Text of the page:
In an interior that blends the aura of a club with that of a good friend?s living room, minimalist geometric paintings reminiscent of Rothko?s work hang alongside classical portraiture on the walls. Beneath the swaths of color, patrons direct their own tasting experiences with self-serve Enomatic machines, which draw from dozens of bottles to dispense servings of 1?6 ounces of red or white wines. More than 30 domestic and international wines star on the wine list, from sweet rieslings to cabernet sauvignons to the deep red of a rebellious bull?s Camaro. Sharable plates, including baked brie with apricot compote and flatbreads topped with steak and Stilton blue cheese, fuel conversation.
Jonah's Market gives customers access to a savory universe of top-quality seafood, steaks, ready-made meals, specialty groceries, and much more. Snatch up delicacies such as fresh Chilean sea bass ($24.99/lb.) or herbed steamed shrimp ($22.99/lb.) without worrying about checked-bag fees associated with importing each succulent scallop and jet-lagged lobster. At-home gourmands can also explore the bounty of the surf's natural enemy, turf, with protein treats such as hand-cut filet mignon ($27.99/lb.), which can be found among an array of steaks, chops, roasts, and ribs. Those looking to suppress midday appetite riots can opt to order from Jonah's takeout lunch menu. The midday lineup is divided into sandwiches, such as the crab-cake-laden Crabby Patty ($8.95), or salads such as The Jonah, which sports a mélange of cranberries, mandarin oranges, balsamic vinaigrette, and a choice of grilled shrimp, chicken, or salmon ($8.95). A variety of frozen, hard-to-find specialty meats are also available, providing a number of succulent gift ideas for the carnivore that has everything.
The story of Mallow Run Winery reads like a Steinbeck novel with a happy ending—a tale of romance, music, and farm life. John Richardson grew up on the 600-acre plot where Mallow Run now resides, but left for 35 years to become a teacher. During this time, he raised his son, Bill, whose dream of following the pastoral path of his ancestors led him to pursue a degree in Agriculture at Purdue University. After he graduated and his father retired, they both returned to John’s stomping ground with the intent of growing grapes for various Indiana wineries. Bill would meet his wife, Laura, while playing music locally in the Carmel Symphony—the former on French horn and the latter on clarinet—and thus, the triumvirate behind Mallow Run Winery was born.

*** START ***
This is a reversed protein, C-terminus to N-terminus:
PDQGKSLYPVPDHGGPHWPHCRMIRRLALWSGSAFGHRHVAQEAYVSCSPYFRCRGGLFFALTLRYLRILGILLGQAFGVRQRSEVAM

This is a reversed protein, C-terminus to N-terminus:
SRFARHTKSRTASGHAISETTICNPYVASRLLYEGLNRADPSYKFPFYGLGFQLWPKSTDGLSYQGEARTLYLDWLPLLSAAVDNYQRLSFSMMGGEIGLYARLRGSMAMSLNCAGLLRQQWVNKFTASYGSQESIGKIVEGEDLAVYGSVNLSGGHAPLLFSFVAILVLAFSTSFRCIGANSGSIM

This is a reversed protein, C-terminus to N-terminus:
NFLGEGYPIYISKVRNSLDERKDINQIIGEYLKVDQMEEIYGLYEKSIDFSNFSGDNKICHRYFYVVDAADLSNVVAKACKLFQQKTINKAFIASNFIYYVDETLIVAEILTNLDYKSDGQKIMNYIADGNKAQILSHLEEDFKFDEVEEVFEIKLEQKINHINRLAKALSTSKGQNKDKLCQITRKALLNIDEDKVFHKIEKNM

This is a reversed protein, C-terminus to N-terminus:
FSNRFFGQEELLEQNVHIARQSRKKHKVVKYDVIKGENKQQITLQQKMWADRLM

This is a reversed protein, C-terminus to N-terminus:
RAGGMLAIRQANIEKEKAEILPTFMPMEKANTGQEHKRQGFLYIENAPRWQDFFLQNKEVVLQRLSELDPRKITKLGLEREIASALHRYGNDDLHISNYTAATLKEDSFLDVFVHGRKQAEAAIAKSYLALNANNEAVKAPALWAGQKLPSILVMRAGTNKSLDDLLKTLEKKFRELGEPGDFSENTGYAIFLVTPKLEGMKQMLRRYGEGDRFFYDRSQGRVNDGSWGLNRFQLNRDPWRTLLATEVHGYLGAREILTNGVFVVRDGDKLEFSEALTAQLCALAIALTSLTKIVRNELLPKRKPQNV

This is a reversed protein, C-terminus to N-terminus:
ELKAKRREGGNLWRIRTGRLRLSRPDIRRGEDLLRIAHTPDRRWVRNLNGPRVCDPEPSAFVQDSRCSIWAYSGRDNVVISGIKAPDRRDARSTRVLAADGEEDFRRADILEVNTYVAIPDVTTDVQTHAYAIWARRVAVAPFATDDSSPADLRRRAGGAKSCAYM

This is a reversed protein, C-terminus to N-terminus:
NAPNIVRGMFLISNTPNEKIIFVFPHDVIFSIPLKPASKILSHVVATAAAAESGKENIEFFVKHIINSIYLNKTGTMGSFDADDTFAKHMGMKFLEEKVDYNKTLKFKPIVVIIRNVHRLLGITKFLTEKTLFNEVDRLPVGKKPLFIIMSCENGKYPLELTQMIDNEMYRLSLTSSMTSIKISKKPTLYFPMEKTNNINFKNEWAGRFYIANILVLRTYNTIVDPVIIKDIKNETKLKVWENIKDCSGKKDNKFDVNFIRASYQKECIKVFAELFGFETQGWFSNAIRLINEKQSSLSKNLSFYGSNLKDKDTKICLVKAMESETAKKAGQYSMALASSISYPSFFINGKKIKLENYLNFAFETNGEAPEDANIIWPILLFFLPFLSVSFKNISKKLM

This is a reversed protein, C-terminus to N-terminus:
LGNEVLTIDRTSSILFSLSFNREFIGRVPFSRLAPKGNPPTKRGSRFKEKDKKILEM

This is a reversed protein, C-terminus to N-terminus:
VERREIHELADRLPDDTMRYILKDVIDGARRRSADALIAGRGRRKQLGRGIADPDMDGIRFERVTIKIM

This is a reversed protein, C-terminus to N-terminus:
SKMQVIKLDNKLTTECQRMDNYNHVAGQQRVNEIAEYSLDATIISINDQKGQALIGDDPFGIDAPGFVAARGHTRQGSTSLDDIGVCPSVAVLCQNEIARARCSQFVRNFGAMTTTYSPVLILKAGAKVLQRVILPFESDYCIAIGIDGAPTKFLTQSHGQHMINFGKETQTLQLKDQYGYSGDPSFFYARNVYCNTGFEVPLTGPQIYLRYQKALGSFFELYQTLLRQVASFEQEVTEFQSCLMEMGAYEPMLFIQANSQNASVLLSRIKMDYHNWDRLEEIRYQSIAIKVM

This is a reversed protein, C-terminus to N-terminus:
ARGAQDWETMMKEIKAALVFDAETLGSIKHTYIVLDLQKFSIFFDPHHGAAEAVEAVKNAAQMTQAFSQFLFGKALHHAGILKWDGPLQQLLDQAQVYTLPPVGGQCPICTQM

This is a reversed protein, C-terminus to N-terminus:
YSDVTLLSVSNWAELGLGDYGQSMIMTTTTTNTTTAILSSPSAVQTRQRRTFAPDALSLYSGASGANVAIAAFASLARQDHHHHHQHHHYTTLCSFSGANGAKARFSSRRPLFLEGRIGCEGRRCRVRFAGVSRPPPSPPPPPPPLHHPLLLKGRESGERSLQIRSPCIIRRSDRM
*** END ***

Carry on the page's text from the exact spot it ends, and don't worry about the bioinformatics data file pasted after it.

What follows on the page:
Between the bushels of corn and soybeans that spring from the verdant fields, eight acres of grapevines produce the plump fruit that goes into bottles of Chardonel, Traminette, Seyval Blanc, and other varietals, and the tailpipes of any double-parked cars on the estate. The winery has become a destination to listen to live music in addition to sipping wine with friends and family, as the winery’s spacious lawn is often used for concerts from local artists.
Nestled along the historic Old National Road, J&J Winery immerses visitors in the charming ambiance of a bucolic countryside estate, plying them with feasts of tasty Italian fare and mouth-watering homemade wines. Inside or on the deck, guests sample the winery's own crisp chardonnays or fruity cabernets over cheese plates, pulled-pork sandwiches, and portobello-and-gouda pizzas plucked from under the nose of a fire-breathing brick oven. Big Dawg Brew Haus, located on J&J's property, joins the winery in sharing the fruits of its labor, which include such brews as Saxy Blonde pale ale and Grandma's imperial oatmeal stout. In addition to regaling guests with tasty pours of beer and vino and delectable Italian feasts, J&J Winery hosts weddings and serenades crowds with live blues, folk, jazz, and whale sounds.
Indian Creek Winery came to be as the result of a 15-day road trip embarked upon by Mark Kendall and his wife. As the couple drove across the Southeast, they visited every winery they found between Alabama and Virginia Beach. At the trip's end, they'd acquired the inspiration to plant their own grapevines on Georgetown soil. Since then, they've developed wines that range from a three-wine blend called Dry Creek Red to a riesling sweet enough to make honey glow the envious green of a lovelorn alien. Visitors to the winery can take a seat indoors, or outdoors amid scenic views and live music, to pair red and white sips with platters of cheeses, summer sausage, and dried fruit.